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Dispersion of ventricular repolarisation: a marker of ventricular arrhythmias in patients with previous myocardial infarction
  1. M Zaidi,
  2. A Robert,
  3. R Fesler,
  4. C Derwael,
  5. C Brohet
  1. Division of Cardiology, Cliniques Universitaires Saint Luc and Faculty of Medicine, University of Louvain, Brussels, Belgium
  1. Dr C Brohet, Clinique Saint Luc—Service de Cardiologie, Avenue Hippocrate 10/2881, B 1200 Brussels, Belgium.


Objective To examine whether, in coronary patients after myocardial infarction, the dispersion of ventricular repolarisation measured through QT and JT intervals from a surface electrocardiogram could allow separation of those with ventricular tachyarrhythmias (VT) complicating their myocardial infarct from those without.

Design A retrospective comparative study.

Setting University hospital.

Patients 39 patients with myocardial infarction complicated by VT, 300 patients after myocardial infarction without arrhythmic events, and 1000 normal subjects. The myocardial infarction groups were divided into anterior, inferior, and mixed locations.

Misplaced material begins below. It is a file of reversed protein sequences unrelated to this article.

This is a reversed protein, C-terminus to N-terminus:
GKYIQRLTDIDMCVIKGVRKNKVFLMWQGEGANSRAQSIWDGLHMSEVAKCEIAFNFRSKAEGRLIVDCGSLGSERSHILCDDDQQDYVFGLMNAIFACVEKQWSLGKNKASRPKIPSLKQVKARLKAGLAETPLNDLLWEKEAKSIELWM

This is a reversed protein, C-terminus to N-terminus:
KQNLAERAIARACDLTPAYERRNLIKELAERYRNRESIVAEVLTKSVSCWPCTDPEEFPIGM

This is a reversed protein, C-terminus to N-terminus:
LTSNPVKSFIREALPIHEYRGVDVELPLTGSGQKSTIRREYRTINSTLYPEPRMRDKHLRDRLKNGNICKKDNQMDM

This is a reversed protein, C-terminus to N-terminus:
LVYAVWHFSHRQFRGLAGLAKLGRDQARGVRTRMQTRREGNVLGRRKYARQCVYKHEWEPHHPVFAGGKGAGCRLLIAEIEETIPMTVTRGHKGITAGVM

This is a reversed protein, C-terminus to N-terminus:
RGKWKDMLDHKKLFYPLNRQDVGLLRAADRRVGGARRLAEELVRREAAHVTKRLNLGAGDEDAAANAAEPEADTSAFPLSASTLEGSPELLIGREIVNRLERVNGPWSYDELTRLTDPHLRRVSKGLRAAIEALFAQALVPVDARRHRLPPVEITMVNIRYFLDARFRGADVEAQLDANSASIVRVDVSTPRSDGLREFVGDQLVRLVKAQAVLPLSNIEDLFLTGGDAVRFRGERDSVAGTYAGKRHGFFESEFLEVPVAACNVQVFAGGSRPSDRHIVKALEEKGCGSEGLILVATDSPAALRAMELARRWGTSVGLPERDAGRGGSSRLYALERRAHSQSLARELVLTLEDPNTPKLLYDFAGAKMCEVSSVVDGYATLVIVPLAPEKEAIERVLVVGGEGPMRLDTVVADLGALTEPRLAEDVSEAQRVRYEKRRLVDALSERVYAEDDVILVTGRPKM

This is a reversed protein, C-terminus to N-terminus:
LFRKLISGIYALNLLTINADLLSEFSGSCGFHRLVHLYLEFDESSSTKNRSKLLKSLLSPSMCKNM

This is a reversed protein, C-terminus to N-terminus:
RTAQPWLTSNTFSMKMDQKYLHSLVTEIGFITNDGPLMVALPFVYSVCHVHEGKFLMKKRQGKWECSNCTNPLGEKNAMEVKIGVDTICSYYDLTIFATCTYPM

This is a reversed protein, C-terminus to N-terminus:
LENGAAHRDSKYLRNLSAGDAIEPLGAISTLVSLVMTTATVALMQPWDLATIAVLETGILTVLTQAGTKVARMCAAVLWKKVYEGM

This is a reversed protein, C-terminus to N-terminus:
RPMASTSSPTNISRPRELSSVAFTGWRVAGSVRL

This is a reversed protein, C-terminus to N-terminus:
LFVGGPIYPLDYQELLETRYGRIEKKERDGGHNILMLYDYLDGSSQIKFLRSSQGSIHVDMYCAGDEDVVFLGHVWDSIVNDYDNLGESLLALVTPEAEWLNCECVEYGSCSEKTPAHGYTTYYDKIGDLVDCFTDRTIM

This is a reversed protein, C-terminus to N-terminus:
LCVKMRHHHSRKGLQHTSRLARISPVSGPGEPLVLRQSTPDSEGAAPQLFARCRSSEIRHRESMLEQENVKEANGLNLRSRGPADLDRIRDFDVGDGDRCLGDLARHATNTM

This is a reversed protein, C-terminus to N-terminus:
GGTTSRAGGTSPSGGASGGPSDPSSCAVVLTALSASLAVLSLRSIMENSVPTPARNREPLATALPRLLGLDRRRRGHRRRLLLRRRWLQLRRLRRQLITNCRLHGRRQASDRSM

Interventions A computer algorithm examined an averaged cycle from a 10 second record of 15 simultaneous leads (12 lead ECG + Frank XYZ leads). After interactive editing, four intervals were computed: QTapex, JTapex, QTend, and JTend. For each interval, the dispersion was defined as the difference between the maximum and minimum values across the 15 leads.

Results The mean values of all four dispersion indices were higher in patients with myocardial infarction than in normal subjects (p < 0.01). In the infarct groups, patients with VT had significantly greater mean and centile dispersion values than those without VT. For instance, the 97.5th centile value of QTend was 65 ms in normal individuals, 90 ms in infarct patients without arrhythmia, and 128 ms in those with VT; 70% of the infarct patients who developed serious ventricular arrhythmias had values exceeding the 97.5th centile of the normal group, while only 18% of the infarct patients without arrhythmia had dispersion values above this normal upper limit. Among the infarct patients, nearly half of those (18 of 39) with tachyarrhythmias had dispersion values that exceeded the 97.5th centile of those without arrhythmia.

Conclusions Dispersion of ventricular repolarisation may be a good non-invasive tool for discriminating coronary patients susceptible to VT from those who are at low risk.

  • QT dispersion
  • myocardial infarction
  • computer analysis
  • arrhythmias

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